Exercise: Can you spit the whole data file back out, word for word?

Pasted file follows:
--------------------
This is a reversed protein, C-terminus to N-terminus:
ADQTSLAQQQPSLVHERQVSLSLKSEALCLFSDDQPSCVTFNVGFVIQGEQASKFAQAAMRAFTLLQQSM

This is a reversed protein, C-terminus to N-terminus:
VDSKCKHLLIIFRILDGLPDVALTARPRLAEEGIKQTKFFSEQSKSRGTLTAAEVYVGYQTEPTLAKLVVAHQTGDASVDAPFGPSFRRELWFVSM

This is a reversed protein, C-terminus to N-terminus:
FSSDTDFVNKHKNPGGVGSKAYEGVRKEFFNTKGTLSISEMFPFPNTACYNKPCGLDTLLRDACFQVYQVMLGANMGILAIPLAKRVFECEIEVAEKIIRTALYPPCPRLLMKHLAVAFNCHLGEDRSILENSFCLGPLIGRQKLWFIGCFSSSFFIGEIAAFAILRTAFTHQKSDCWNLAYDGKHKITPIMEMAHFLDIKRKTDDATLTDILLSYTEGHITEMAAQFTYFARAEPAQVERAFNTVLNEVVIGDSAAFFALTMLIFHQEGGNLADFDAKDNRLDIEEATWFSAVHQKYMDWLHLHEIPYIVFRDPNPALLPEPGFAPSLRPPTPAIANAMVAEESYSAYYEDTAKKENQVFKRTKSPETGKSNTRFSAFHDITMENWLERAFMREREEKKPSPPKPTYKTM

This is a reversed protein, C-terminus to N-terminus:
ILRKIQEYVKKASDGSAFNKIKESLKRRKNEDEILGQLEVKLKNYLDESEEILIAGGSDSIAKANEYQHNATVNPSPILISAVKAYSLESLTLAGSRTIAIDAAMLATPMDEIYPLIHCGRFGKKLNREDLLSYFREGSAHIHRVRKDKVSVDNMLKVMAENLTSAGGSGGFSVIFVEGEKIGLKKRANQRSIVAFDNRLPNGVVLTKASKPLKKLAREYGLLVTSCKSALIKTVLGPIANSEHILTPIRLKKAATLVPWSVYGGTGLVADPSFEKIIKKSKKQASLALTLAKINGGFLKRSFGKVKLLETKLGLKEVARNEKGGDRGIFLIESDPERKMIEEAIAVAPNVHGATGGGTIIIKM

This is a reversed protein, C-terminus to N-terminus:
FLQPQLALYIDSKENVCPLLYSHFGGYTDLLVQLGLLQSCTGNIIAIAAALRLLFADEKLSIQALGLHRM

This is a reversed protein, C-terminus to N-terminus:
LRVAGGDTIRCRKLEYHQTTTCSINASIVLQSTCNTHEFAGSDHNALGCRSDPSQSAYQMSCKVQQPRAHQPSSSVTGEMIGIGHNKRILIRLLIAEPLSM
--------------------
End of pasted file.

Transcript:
This is a reversed protein, C-terminus to N-terminus:
ADQTSLAQQQPSLVHERQVSLSLKSEALCLFSDDQPSCVTFNVGFVIQGEQASKFAQAAMRAFTLLQQSM

This is a reversed protein, C-terminus to N-terminus:
VDSKCKHLLIIFRILDGLPDVALTARPRLAEEGIKQTKFFSEQSKSRGTLTAAEVYVGYQTEPTLAKLVVAHQTGDASVDAPFGPSFRRELWFVSM

This is a reversed protein, C-terminus to N-terminus:
FSSDTDFVNKHKNPGGVGSKAYEGVRKEFFNTKGTLSISEMFPFPNTACYNKPCGLDTLLRDACFQVYQVMLGANMGILAIPLAKRVFECEIEVAEKIIRTALYPPCPRLLMKHLAVAFNCHLGEDRSILENSFCLGPLIGRQKLWFIGCFSSSFFIGEIAAFAILRTAFTHQKSDCWNLAYDGKHKITPIMEMAHFLDIKRKTDDATLTDILLSYTEGHITEMAAQFTYFARAEPAQVERAFNTVLNEVVIGDSAAFFALTMLIFHQEGGNLADFDAKDNRLDIEEATWFSAVHQKYMDWLHLHEIPYIVFRDPNPALLPEPGFAPSLRPPTPAIANAMVAEESYSAYYEDTAKKENQVFKRTKSPETGKSNTRFSAFHDITMENWLERAFMREREEKKPSPPKPTYKTM

This is a reversed protein, C-terminus to N-terminus:
ILRKIQEYVKKASDGSAFNKIKESLKRRKNEDEILGQLEVKLKNYLDESEEILIAGGSDSIAKANEYQHNATVNPSPILISAVKAYSLESLTLAGSRTIAIDAAMLATPMDEIYPLIHCGRFGKKLNREDLLSYFREGSAHIHRVRKDKVSVDNMLKVMAENLTSAGGSGGFSVIFVEGEKIGLKKRANQRSIVAFDNRLPNGVVLTKASKPLKKLAREYGLLVTSCKSALIKTVLGPIANSEHILTPIRLKKAATLVPWSVYGGTGLVADPSFEKIIKKSKKQASLALTLAKINGGFLKRSFGKVKLLETKLGLKEVARNEKGGDRGIFLIESDPERKMIEEAIAVAPNVHGATGGGTIIIKM

This is a reversed protein, C-terminus to N-terminus:
FLQPQLALYIDSKENVCPLLYSHFGGYTDLLVQLGLLQSCTGNIIAIAAALRLLFADEKLSIQALGLHRM

This is a reversed protein, C-terminus to N-terminus:
LRVAGGDTIRCRKLEYHQTTTCSINASIVLQSTCNTHEFAGSDHNALGCRSDPSQSAYQMSCKVQQPRAHQPSSSVTGEMIGIGHNKRILIRLLIAEPLSM